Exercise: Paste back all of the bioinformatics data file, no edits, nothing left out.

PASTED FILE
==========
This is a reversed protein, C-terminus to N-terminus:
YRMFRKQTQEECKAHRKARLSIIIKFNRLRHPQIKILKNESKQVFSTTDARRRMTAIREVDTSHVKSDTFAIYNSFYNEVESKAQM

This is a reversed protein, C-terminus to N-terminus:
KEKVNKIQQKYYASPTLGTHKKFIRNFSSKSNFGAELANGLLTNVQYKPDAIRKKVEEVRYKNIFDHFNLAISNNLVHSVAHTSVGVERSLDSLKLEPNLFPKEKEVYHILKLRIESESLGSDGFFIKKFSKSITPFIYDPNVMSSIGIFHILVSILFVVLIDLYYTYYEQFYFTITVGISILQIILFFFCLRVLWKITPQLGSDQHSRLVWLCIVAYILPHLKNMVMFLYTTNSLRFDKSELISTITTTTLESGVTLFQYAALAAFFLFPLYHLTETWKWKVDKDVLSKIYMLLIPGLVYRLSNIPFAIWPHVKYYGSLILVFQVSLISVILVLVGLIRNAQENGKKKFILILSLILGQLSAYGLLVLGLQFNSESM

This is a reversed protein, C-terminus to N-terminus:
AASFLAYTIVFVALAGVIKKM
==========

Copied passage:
This is a reversed protein, C-terminus to N-terminus:
YRMFRKQTQEECKAHRKARLSIIIKFNRLRHPQIKILKNESKQVFSTTDARRRMTAIREVDTSHVKSDTFAIYNSFYNEVESKAQM

This is a reversed protein, C-terminus to N-terminus:
KEKVNKIQQKYYASPTLGTHKKFIRNFSSKSNFGAELANGLLTNVQYKPDAIRKKVEEVRYKNIFDHFNLAISNNLVHSVAHTSVGVERSLDSLKLEPNLFPKEKEVYHILKLRIESESLGSDGFFIKKFSKSITPFIYDPNVMSSIGIFHILVSILFVVLIDLYYTYYEQFYFTITVGISILQIILFFFCLRVLWKITPQLGSDQHSRLVWLCIVAYILPHLKNMVMFLYTTNSLRFDKSELISTITTTTLESGVTLFQYAALAAFFLFPLYHLTETWKWKVDKDVLSKIYMLLIPGLVYRLSNIPFAIWPHVKYYGSLILVFQVSLISVILVLVGLIRNAQENGKKKFILILSLILGQLSAYGLLVLGLQFNSESM

This is a reversed protein, C-terminus to N-terminus:
AASFLAYTIVFVALAGVIKKM